The Moses White estate was settled by his son George M. White. As a part of the settlement, 728 acres of land became the property of Moses’ daughter Mary Lawson White Baker and her husband Caleb Hodnett Baker. Caleb was married to three different women and fathered nine children. In 1862, Caleb was killed in the Civil War and was buried in the White-Baker Cemetery . His will left one hundred and twenty acres of his land to three of his daughters, Melinda Baker, Mary L. Baker Ingles and Minerva Baker Jourolman,. The three daughters and their families settled on and farmed the exact parcel of land that would later become Island Home Park. The daughters remained on the property for approximately 16 years then each of them sold their portion of the land to Perez Dickinson in 1878.
Perez Dickinson was born in Amherst, Massachusetts on February 25, 1813 and moved to Knoxville, Tennessee in about 1830. He made his home on Main Street in downtown Knoxville and established himself as a successful mercantile businessman. His success allowed him to begin purchasing land in south Knox County. His first purchase was Williams Island, a 200 acre island just off the southern bank of the Tennessee River. The property was purchased from John Williams and Rufus McClung on October 3, 1870. The acquisition of an additional four hundred acres of land over the next five years resulted in a 600 acre estate that was considered to be one of the finest breeding farms in the South. The estate was assembled from properties purchased from the Williams, Jones, Keyhill, Patterson, Baker and Gilbert families and was given the name Island Home Farm. The farm held the land that would later become Ijams Nature Center, the Tennessee School for the Deaf, Meads Quarry , the Downtown Knoxville Airport and the Island Home Park neighborhood.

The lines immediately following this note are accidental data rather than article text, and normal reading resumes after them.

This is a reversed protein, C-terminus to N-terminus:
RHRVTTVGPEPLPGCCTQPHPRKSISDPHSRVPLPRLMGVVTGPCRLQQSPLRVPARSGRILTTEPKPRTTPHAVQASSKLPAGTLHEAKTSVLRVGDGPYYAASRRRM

Perez Dickinson died on July 17, 1901. His nephew, Perez Dickinson Cowan, was named as executor of the estate. On February 8, 1905, Mr. Cowan sold the largest portion of the real property amassed by his uncle to Harry Harris Galbraith.
H.H. Galbraith and his wife Essie M. Plyley Galbraith held private ownership of the estate property and on May 10, 1911 they sold 120 acres of that property for $60,000.00 to Island Home Park Company, a business they officially established three days after the sale. F. J. Jones, a civil engineer, surveyed and plotted the alleys, roadways and lots for a new community, Island Home Park.
Island Home Park most probably owes its beginnings to the construction of the Gay Street Bridge. The bridge was completed in 1898 and included trolley tracks to serve south Knoxville. Upon completion, the tracks extended only a short distance beyond the south end of the bridge, but by 1913 the tracks had been extended to the Island Home Park entrance. A turn around for the trolley was constructed just inside the community. Sometime later, tracks were laid down the center of Island Home Boulevard and remain more or less intact buried beneath the boulevard’s grassy median.